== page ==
On Nov. 27, 1971, Don McLean’s eight-minute, 27-second anthem about the day the music died first broke through the top 100 Billboard chart.
Six weeks later, “American Pie” ascended to the top spot in the nation, spending the next month at the No. 1 position, and carving out a place in pop music history and Saratoga Springs legacy.
McLean was one of Caffe Lena’s own prodigies, performing regularly at the little second-floor coffeehouse on Phila Street.
“Lena was my good friend and she was wonderful to me in the ’60s when I had no money. She was always out to help me and everybody else for that matter,” McLean said earlier this week.
Shortly after graduating from Iona College in 1968, the singer-songwriter turned down a scholarship to Columbia University Graduate School in favor of becoming resident singer at Caffe Lena.
“He was known around the coffeehouses at the time, but that was pretty much all,” recalled Jim Staley, who worked as a doorman at the Tin & Lint in 1970 and is the bar’s current owner.
Inside the Caroline Street bar, the wood booths are inscribed with the initials of one-time patrons who have passed through its doors during the past 40 years. Its most notable feature is a gold-faced plaque, fading with age, which resides over one of the middle tables and reads: “American Pie, written by Don McLean, summer 1970.” …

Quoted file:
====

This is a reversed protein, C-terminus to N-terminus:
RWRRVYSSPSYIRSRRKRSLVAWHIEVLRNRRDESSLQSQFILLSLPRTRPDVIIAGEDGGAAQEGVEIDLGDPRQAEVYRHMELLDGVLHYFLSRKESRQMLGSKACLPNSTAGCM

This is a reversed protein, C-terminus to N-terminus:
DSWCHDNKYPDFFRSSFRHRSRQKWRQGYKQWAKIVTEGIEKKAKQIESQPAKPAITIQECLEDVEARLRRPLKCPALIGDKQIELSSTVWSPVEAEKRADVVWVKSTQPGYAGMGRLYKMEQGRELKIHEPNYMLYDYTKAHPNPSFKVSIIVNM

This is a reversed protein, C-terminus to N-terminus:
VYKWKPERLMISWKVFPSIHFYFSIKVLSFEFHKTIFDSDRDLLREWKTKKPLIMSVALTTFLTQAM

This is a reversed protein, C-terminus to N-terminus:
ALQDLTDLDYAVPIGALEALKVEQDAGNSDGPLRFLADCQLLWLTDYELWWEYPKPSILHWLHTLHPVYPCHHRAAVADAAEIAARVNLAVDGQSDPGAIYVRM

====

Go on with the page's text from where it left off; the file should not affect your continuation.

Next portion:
“Was the song written in Saratoga Springs? The answer is no. The song was written in Philadelphia, Pennsylvania,” McLean said.
He also clarified that the first time the song was performed on stage was not at Caffe Lena, but at Temple University, where he was billed to perform with Laura Nyro. … “Unfortunately Caffe Lena or Saratoga Springs – neither of those places can lay claim to anything with regard to 'American Pie.’ ” … the Don McLean story has yet to be completed. The singer-songwriter continues to tour the stages of the world and issue recordings of his work. He very much still has his voice.
“It makes you wonder about history,” McLean said, regarding the tales of the origins of “American Pie” that have circulated for the past 40 years.
“If I can’t stop little things about a song I wrote that are incorrect, how can anyone believe history in general?”